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State Media: Iran Puts On Trial Reformist Mostafa Tajzadeh  


FILES - Iranian reformist politician Mostafa Tajzadeh speaks to the media after registering his candidacy at the Interior Ministry in the capital Tehran, for the Islamic Republic's upcoming presidential elections, May 14, 2021.

Iran has put on trial reformist politician Mostafa Tajzadeh, who was previously jailed and arrested again last month accused of undermining state security, local media reported.

The 65-year-old — who last year made an unsuccessful bid for the presidency as a reformist and "political prisoner for seven years" — went on trial in Tehran on Saturday, said the judicial authority's news agency Mizan Online.

"Mostafa Tajzadeh's hearing was held at Branch 15 of Tehran's Revolutionary Court" before judge Abolghassem Salavati, it said.

Tajzadeh had served as deputy interior minister during the 1997-2005 tenure of reformist former president Mohammad Khatami.

He was arrested in 2009 during protests disputing the re-election of then president Mahmud Ahmadinejad, which was contested by an opposition backing unsuccessful reformist candidates Mehdi Karoubi and Mir Hossein Mousavi.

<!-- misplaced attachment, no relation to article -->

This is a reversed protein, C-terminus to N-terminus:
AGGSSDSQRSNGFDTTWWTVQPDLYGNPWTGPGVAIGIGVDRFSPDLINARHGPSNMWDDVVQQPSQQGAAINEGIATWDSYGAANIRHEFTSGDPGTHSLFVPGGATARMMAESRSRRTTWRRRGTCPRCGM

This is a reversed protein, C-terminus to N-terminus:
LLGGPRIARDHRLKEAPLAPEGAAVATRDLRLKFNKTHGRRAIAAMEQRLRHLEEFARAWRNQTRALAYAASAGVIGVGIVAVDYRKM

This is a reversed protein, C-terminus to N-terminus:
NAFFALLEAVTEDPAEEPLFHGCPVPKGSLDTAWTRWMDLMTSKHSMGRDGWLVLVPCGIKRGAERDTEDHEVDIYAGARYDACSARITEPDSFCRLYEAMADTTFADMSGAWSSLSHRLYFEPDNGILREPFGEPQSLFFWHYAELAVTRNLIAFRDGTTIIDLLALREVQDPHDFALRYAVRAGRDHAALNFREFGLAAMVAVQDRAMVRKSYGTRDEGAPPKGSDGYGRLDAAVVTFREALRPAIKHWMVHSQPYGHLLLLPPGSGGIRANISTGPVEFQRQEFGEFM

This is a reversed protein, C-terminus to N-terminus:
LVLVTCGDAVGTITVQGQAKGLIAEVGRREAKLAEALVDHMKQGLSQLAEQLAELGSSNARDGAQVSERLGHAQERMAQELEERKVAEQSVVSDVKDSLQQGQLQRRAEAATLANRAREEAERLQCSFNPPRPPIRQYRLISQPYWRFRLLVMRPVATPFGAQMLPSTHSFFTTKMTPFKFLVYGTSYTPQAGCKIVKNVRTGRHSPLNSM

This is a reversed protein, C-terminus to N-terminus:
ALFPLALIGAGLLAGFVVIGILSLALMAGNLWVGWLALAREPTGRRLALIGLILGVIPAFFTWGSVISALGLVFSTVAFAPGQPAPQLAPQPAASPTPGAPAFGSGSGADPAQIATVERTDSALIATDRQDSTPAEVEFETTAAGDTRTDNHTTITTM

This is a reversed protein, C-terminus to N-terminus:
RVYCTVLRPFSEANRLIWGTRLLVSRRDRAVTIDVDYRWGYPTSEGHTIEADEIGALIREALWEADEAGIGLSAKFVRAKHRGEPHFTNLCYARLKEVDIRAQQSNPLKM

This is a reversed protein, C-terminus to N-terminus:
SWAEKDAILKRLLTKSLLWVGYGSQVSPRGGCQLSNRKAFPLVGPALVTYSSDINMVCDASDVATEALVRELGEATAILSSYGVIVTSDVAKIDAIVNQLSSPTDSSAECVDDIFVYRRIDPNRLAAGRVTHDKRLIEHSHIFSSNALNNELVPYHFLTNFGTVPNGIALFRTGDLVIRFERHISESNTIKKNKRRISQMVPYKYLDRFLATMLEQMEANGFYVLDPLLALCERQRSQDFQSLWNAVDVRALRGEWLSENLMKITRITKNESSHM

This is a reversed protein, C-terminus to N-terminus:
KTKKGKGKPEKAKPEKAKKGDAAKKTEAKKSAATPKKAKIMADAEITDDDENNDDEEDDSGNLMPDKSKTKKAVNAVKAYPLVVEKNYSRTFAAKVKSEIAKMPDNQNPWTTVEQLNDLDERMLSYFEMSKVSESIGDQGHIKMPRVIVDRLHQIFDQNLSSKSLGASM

Tajzadeh was convicted the following year of harming national security and propaganda against the state and released in 2016 after serving his sentence.

Since his release, Tajzadeh has often called on authorities to free Mousavi and Karoubi, who have been under house arrest for more than a decade over the protests.

He submitted his candidacy in May 2021, having long campaigned for democratic and "structural changes" in the Islamic republic.

He was again arrested on July 8 this year at his home and faces accusations of "publishing lies to disturb public opinion", the Mehr news agency has reported.

According to Mizan, Tajzadeh in court faced "three counts, including conspiracy against national security."

The defendant declined to speak in court, the report added.

His lawyer, Houshang Pourbabai, was quoted as telling the reformist newspaper Etemad that "three days ago, I went to Evin prison to meet my client with the permission of the court."

"My client refused to meet me because he could not talk to me face to face," he said, adding that Tajzadeh had also announced that he "would not appear in court."

Etemad quoted Tajzadeh's wife as saying the activist "was forced to appear in court against his will."

Mizan said that, "given Tajzadeh's refusal to answer questions, the judge announced that he would give his verdict within the legal time limit."

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